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Navigating choppy waters | How Egyptian Trade fared in 2021

Stepping into 2022, we take a look back at Egyptian trade as it navigated the choppy waters of a global supply chain crisis, a 6-day blockage of one of the country’s main trade hubs and more

By: Christine Salzmann

Mon, Jan. 3, 2022

Despite a 2-year pandemic that continues to disrupt vital channels of trade, the Egyptian trade sector remains strong, battling its effects to support the Egyptian economy during a rough few years.

Stepping into 2022, we take a look back at Egyptian trade as it navigated the choppy waters of a global supply chain crisis, a 6-day blockage of one of the country’s main trade hubs, pandemic restrictions, trade  packages, and increases in commodity prices.


Kicking off the year with bad weather and a clogged canal

As the pandemic kept people indoors, consumer demand shifted from experiences and services to products, creating a higher demand for goods that, combined with the effects of pandemic restrictions, saw ocean shipping costs skyrocket for most of the year.

The sudden surge in demand made an already complicated system for transporting goods, whether direct to consumer or to manufacturing factories, more complex as factories lobbied for more items to build finished products while finished products – many coming from China – flooded warehouses and ports due to movement restrictions and a shortage of shipping containers.

Egypt’s Suez Canal, one of the world’s main trade arteries between Asia and Europe, was an integral part of that global supply chain, one that saw an almost 6-day blockage that caused an estimated $400 million in losses per hour in early 2021.

In Mid-March, container ship EverGiven, noted to be longer than the Eiffel Tower, ran aground, citing bad weather and visibility that caused it to accidentally wedge itself in the canal, effectively blocking traffic on a trade route that handles around 10% of global trade.

By day 5, March 28, there were a total of 321 vessels waiting on both ends of the Suez Canal, contributing to Brent crude prices to drop to its lowest since February 2021, with Suez Canal Authority (SCA) Chairman Osama Rabie pointing out that the canal handles around 61% of global oil tanker traffic.

See how the world reacted > The world memes #SuezCanal troubles

Eventually, the ship was refloated in day 6, and a financial settlement was agreed upon by both the SCA and the container ship’s owners and insurers months later. Previously, the SCA had requested $1 billion in compensation for the expenses of using dredgers and tugboats in the refloating process, before lowering the number to $916 million and then to $550 million.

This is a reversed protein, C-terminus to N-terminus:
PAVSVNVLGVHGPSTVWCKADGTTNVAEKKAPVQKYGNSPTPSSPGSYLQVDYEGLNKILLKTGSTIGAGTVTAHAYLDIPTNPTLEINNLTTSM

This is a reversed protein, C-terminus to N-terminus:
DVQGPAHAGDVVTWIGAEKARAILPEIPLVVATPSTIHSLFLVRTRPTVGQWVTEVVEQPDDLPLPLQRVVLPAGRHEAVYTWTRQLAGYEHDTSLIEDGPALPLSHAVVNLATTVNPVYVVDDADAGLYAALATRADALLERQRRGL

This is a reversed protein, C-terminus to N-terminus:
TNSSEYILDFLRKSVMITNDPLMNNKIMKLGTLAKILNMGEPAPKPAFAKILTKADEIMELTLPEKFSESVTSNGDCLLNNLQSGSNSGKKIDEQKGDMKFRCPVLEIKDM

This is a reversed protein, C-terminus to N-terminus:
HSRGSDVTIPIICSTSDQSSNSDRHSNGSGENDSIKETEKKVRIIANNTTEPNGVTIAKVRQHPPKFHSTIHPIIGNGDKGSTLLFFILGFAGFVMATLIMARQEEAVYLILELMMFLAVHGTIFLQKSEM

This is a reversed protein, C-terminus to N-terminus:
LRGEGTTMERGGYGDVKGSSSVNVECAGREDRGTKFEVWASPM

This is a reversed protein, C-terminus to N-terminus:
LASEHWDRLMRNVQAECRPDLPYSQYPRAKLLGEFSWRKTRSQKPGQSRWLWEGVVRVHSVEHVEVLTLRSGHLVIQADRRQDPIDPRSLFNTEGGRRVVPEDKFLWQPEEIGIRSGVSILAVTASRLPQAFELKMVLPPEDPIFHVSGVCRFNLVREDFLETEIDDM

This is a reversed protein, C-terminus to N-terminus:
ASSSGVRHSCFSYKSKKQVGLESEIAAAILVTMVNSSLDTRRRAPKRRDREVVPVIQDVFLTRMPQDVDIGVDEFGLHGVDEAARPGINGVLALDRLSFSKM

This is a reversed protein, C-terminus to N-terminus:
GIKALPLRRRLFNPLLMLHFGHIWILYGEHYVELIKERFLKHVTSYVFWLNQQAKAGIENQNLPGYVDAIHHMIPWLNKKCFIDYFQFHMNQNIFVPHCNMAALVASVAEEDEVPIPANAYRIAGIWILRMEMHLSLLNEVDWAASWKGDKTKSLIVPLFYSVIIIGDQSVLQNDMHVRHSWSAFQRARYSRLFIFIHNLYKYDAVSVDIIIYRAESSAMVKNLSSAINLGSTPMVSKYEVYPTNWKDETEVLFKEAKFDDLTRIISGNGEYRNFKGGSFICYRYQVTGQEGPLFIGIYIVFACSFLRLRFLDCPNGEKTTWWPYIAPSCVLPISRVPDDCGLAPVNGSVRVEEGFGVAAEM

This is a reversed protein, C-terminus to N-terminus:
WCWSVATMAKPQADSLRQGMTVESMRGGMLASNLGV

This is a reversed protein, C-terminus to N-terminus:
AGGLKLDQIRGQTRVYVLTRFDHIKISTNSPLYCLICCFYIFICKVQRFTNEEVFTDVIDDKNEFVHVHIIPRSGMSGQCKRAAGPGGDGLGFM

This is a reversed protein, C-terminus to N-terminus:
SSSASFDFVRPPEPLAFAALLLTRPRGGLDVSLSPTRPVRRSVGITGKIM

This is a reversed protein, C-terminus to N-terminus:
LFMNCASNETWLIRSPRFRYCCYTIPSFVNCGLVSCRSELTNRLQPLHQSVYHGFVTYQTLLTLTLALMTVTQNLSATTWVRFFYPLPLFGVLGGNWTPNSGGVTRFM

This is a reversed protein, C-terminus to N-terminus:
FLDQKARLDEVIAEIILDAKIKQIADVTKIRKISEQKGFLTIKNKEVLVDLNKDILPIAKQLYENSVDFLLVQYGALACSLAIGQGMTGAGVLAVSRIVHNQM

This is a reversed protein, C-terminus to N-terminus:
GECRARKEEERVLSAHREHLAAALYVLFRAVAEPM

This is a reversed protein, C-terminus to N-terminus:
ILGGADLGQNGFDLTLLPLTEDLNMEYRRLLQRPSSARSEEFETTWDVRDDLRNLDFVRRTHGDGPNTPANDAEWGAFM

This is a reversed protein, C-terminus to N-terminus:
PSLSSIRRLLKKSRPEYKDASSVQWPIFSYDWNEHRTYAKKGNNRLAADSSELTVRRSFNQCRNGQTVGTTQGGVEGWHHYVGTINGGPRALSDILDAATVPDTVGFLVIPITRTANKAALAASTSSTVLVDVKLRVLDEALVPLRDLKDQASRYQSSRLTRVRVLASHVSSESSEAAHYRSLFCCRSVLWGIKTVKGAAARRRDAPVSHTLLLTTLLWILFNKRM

Despite the mishap, it saw revenues climb 2.2% to hit a record of $5.84 billion in its 2020/2021 financial year, and recorded its highest monthly tonnage in its history with 112.1 million tons passing through the canal in October 2021, making 2020/2021 the canal’s best year so far.

At the end of 2021, the Suez Canal recorded a historical $6.3 billion in revenues, the highest in its recorded history, according to Rabie.


Trade Packages and Increased Trade

With a surge in demand came increased pressure for exporters, including those based in Egypt, which were already dealing with higher shipping costs, and both staff and container shortages.

In order to support exporters during the pandemic, the Egyptian government launched its immediate payment initiative through the Export Development Fund, distributing around EGP 20.6 billion to thousands of companies, contributing to Egyptian exports exceeding $31 billion, according to Minister of Trade Nevine Gamea.

The initiative, launched by the Ministries of Trade and Finance in November 2020 alongside the Central Bank of Egypt and several participating banks, was established with the intention to provide cash liquidity to exporting companies, allowing them to fulfill their obligations towards their clients and maintain employment.